“It would be ideal if the conflicting claims and findings of these groups were harmonized before the project pushes through, but boring activities have already started”
October 27 saw the groundbreaking for the Samal Island-Davao City (SIDC) Connector project, which would link by bridge the city of Davao to the neighboring Island Garden City of Samal (IGaCoS).
Transportation between the two cities has always been by barges which ferry cars, buses, and pedestrians across Pakiputan Strait.
The bridge, which will be completed in five years by 2027, would cut travel time down from 50 minutes to four and a half minutes. The project is the last of the Duterte administration’s “Build Build Build” projects.
Prior to the groundbreaking and even more now, environmentalists from Davao have been voicing their concerns over the approved placement of the SIDC.
Of all possible options, they question the approved plan as the alignment of the four-lane bridge project would pass through the Samal Island Protected Landscape and Seascape.
The Save Samal Reefs Alliance (SSRA), a group organized to express their concerns over the environmental costs of the project to Paradise Reef and other marine protected areas on the Davao side, has been actively conducting their own studies and organizing awareness campaigns about these alignment concerns.
According to the SSRA, the approved alignment would destroy or at the very least significantly impact Paradise Reef, a 300-meter contiguous reef along the IGaCos side of the project.
The reef is situated near the Costa Marina Beach Resort and the Paradise Island Park & Beach Resort.
It should be emphasized that the bridge itself is welcomed as a needed development for the area, but what is being raised are concerns regarding the balancing of environmental costs, financial considerations, and social benefits of the proposed alignment.
The alignment passes through the Southern Corridor of the Pakiputan Strait with the Davao landing point within Barangay Hizon at the R-Castillo-Daang Maharlika junction and the Samal landing point is within Barangay Limao.
The landing point is near two popular tourist resorts as it would be on the coast of Costa Marina Beach Resort, which is adjacent to Paradise Island Part & Beach Resort.
The resorts are operated by the Rodriguez and Lucas families.
Both have expressed strong opposition to the bridge alignment and question the alleged lack of genuine consultation with the community before the government proceeded with the implementation of the project.
However, in an early October consultation with the National Economic and Development Authority, 43 out of 46 barangay leaders from IGaCoS allegedly gave their full support for the project, citing the economic benefits that the project would bring to the entire island.
The project was issued an ECC by the Department of Environment and Natural Resource-Environmental Management Bureau (DENR-EMB) in December 2020.
The bridge alignment was approved by Davao’s Regional Development Council back in 2019 during the Duterte administration.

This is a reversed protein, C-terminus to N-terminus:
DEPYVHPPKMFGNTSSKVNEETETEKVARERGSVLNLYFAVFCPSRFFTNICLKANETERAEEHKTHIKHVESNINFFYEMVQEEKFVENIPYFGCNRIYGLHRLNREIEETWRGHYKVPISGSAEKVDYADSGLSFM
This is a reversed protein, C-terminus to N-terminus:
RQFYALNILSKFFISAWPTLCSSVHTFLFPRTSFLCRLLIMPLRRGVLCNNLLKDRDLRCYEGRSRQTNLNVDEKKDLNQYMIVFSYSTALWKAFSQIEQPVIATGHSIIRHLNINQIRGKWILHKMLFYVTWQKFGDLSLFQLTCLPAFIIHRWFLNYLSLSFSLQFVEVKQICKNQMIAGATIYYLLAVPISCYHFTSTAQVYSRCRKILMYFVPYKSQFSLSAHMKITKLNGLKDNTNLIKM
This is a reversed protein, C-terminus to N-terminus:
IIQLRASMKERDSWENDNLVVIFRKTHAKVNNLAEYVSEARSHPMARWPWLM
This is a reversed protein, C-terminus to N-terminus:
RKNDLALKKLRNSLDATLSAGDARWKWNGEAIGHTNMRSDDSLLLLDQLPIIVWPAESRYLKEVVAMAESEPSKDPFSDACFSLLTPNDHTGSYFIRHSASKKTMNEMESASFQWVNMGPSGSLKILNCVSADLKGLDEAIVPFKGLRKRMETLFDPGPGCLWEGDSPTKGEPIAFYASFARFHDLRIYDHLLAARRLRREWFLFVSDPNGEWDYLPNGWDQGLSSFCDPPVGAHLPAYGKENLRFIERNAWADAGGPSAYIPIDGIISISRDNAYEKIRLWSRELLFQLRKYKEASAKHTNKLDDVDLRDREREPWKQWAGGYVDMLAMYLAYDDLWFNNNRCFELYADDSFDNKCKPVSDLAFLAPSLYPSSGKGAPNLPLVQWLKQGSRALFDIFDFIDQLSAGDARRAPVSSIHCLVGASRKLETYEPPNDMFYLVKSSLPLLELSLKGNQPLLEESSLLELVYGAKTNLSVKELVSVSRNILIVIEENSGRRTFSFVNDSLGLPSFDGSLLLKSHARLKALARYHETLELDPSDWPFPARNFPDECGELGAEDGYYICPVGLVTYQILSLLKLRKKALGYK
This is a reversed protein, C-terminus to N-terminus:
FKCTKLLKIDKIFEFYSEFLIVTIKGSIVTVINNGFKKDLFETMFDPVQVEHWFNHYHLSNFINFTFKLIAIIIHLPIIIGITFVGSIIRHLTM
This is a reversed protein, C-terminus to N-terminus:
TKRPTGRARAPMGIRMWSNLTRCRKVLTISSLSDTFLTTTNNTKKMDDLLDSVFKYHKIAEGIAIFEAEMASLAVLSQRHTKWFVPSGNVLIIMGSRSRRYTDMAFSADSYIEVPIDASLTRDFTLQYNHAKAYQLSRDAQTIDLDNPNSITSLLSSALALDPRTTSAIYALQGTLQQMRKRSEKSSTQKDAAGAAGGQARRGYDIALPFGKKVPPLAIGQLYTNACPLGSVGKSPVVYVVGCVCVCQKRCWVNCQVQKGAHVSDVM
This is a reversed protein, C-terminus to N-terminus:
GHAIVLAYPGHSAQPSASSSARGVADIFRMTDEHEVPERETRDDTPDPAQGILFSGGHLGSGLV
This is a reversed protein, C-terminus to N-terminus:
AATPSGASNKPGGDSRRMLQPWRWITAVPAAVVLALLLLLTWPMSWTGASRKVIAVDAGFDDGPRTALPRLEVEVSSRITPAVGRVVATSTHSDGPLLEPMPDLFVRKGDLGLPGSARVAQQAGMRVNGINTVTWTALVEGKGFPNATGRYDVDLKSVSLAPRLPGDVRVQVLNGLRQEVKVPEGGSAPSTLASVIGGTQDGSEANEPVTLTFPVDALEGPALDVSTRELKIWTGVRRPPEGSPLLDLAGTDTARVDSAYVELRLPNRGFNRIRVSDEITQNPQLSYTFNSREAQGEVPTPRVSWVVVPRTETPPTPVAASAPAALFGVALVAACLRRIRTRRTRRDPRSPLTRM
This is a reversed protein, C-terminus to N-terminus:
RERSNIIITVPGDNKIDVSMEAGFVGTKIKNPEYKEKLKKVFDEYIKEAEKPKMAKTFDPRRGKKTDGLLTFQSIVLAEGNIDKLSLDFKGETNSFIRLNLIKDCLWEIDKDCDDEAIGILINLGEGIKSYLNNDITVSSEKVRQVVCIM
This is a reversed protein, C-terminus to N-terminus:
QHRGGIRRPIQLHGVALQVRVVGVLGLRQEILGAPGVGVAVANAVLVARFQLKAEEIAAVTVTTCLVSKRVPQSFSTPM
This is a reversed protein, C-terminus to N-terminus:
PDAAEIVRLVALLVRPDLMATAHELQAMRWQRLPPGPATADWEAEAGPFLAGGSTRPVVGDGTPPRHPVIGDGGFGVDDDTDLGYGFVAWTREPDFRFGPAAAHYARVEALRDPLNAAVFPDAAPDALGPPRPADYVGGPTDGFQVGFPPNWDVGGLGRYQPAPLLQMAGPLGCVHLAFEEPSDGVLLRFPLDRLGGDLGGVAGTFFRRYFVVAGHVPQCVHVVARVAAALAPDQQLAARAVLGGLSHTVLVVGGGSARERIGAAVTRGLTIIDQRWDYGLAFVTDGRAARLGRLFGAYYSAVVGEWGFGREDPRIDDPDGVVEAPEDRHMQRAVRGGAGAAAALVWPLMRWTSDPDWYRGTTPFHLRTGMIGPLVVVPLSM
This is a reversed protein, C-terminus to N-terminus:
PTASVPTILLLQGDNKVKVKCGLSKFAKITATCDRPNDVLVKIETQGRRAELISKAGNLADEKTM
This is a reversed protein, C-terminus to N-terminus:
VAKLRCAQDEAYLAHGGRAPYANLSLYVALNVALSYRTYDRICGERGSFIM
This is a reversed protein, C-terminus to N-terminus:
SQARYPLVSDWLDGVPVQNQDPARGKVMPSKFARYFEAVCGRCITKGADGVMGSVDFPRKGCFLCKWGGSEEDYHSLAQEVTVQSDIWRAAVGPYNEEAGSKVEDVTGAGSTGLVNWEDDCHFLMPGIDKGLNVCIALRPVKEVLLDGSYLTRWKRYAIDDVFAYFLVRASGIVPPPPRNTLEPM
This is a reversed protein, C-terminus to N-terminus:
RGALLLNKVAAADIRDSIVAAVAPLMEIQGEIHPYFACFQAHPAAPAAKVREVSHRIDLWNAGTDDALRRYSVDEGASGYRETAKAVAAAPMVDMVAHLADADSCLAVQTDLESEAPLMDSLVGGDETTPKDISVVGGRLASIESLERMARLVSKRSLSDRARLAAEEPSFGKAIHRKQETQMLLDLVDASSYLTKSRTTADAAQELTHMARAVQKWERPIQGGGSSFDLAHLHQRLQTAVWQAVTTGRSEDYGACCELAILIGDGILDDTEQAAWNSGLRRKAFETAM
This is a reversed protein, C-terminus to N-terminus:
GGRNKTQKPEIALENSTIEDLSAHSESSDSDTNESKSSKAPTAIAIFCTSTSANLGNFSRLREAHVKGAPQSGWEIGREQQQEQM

According to the ECC, the project’s expected impacts on the marine environment are seagrass loss, disturbance of natural sedimentary and fish habitats, and changes to the strait bed which may affect the movement patterns of marine animals.
However, Davao environmentalists argue that the actual impacts of the project go far beyond what was assessed in the EIA.
Not only would Paradise Reef be affected by the increased siltration due to the boring activities, but the biodiversity of the Davao Gulf area itself may be irreversibly altered.
The Gulf is a key biodiversity area where at least 15 cetacean species have been found, according to a 2018 study by the World Wildlife Fund.
Thus, on top of calling for the realignment of the bridge to stop the direct impact to Paradise Reef, environmentalists are calling for an increase in the project’s allocation for its environmental costs as a whole due to these possible wider impacts on the Gulf’s ecosystem.
Controversy also exists as to whether the bridge project is within a protected area and whether the project on its face is allowable.
The DPWH asserts that the Protected Area Management Board (PAMB) has given clearance and expressed support for the project through an October 2020 resolution, but the owners of the two most-affected resorts assert that the environmental clearance certificate (ECC) for the project was issued without PAMB clearance.
Further, they assert that under Proclamation 2152, S. 1981, the entirety of Samal Island is a protected area and a Mangrove Swamp Forest Reserve.
If so, then an act of Congress would be needed to disestablish a protected area or modify its boundary.
It would be ideal if the conflicting claims and findings of these groups were harmonized before the project pushes through, but boring activities have already started.
The impacts of the project on the environment may be minimal if the EIA metrics are to be followed, or they may be significant and irreversible if the scope is widened to consider the ecology of the bay as a whole system.
On this project, the precautionary principle is applicable.
According to the Environmental Rule of Procedure issued by the Supreme Court: “When there is a lack of full scientific certainty in establishing a causal link between human activity and environmental effect, the court shall apply the precautionary principle in resolving the case before it.
“The constitutional right of the people to a balanced and healthful ecology shall be given the benefit of the doubt.”
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